Magnum Photographers Give Their Advice to Aspiring Photographers.
Magnum Photos is an international photographic cooperative owned by its photographer-members. According to co-founder Henri Cartier-Bresson, “Magnum is a community of thought, a shared human quality, a curiosity about what is going on in the world, a respect for what is going on and a desire to transcribe it visually.” I inspired a lot by those photographers and always try to study their works. Few days ago I find these advice that Magnum Photographers to aspiring young photographers. It was put together by Alec Soth.who has done a series of fascinating projects such as his most popular, “Sleeping by the Missisippi” which was done on a 8×10 view camera.
I found these advice very inspiring for young photographer. Hope you all like it. Here is those advice when they asked : What advice would you give young photographers ?
Steve McCurry – If you want to be a photographer, you have to photograph. If you look at the photographers’ work you admire, you will find that they have found a particular place or subject, and then have dug deep into it, and carved out something that is special. That takes a lot of dedication, passion, and work.
Alec Soth – Try everything. Photojournalism, fashion, portraiture, nudes, whatever. You won’t know what kind of photographer you are until you try it. During one summer vacation (in college) I worked for a born-again tabletop photographer. All day long we’d photograph socks and listen to Christian radio. That summer I learned I was neither a studio photographer nor a born-again Christian. Another year I worked for a small suburban newspaper chain and was surprised to learn that I enjoyed assignment photography. Fun is important. You should like the process and the subject. If you are bored or unhappy with your subject it will show up in the pictures. If in your heart of hearts you want to take pictures of kitties, take pictures of kitties.
Martin Parr – Find something you are passionate about, and shoot your way through this obsession with elegance and you will have potential great project.
Elliott Erwitt – Learn the craft (which is not very hard). Carefully study past work of photographers and classic painters. Look and learn from movies. See where you can fit in as a “commercial” photographer. Commercial: meaning working for others and delivering a product on command. But most of all keep your personal photography as your separate hobby. If you are very good and diligent it just may pay off.
Abbas – Get a good pair of walking shoes and…fall in love
Christopher Anderson – Forget about the profession of being a photographer. First be a photographer and maybe the profession will come after. Don’t be in a rush to make pay your rent with your camera. Jimi Hendrix didn’t decide on the career of professional musician before he learned to play guitar. No, he loved music and and created something beautiful and that THEN became a profession. Larry Towell, for instance, was not a “professional” photographer until he was already a “famous” photographer. Make the pictures you feel compelled to make and perhaps that will lead to a career. But if you try to make the career first, you will just make shitty pictures that you don’t care about.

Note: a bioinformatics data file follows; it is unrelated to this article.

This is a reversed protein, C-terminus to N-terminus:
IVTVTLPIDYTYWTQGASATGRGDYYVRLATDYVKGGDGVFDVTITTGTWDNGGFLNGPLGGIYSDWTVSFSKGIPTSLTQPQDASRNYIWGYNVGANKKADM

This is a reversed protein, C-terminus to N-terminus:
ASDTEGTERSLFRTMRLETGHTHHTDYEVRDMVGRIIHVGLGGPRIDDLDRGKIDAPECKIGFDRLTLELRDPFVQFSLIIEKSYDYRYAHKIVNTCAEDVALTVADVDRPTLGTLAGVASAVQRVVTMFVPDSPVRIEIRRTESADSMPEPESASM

Chris Steele-Perkins –
1) Never think photography is easy. It’s like poetry in that it’s easy enough to make a few rhymes, but that’s not a good poem.
2) Study photography, see what people have achieved, but learn from it, don’t try photographically to be one of those people
3) Photograph things you really care about, things that really interest you, not things you feel you ought to do.
4) Photograph them in the way you feel is right, not they way you think you ought to
5) Be open to criticism, it can be really helpful, but stick to you core values
6) Study and theory is useful but you learn most by doing. Take photographs, lots of them, be depressed by them, take more, hone your skills and get out there in the world and interact.
Patrick Zachmann – You have to fight for beeing a photographer! More seriously, my advice for young poeple is to go to exhibitions, to see books and try to do a personal project which they feel they have a unique approach of it because they are close the subject and need to express and understand urgently things about it.
Photography has something to do for me, like with Diane Arbus, with oneself through the others and with unconsciousness (sorry for my English: I mean “l’inconscient”) a psychoanalytic approach. I will answer to a third question because it’s linked with above: why did you become a photographer? I became a photographer because I don’t have memory. It took me quite a long time to understand that trough my personal researches (“Inquest of identity or a Jew in search of his memory”, “Chile. The roads of the memory”, “My father’s memory,” etc…), I was looking for the “missing” pictures. Making my book “Inquest of identity”, I found out that my aunt-my father’s sister who was a Nazi camp survivor- had at her home a picture of my grand-parents deported and killed in Auschwitz that my father never showed to us. Thanks photography, I met my father’s parents that I never knew. That’s what I like with photography. It helps me to understand myself and the past through the present.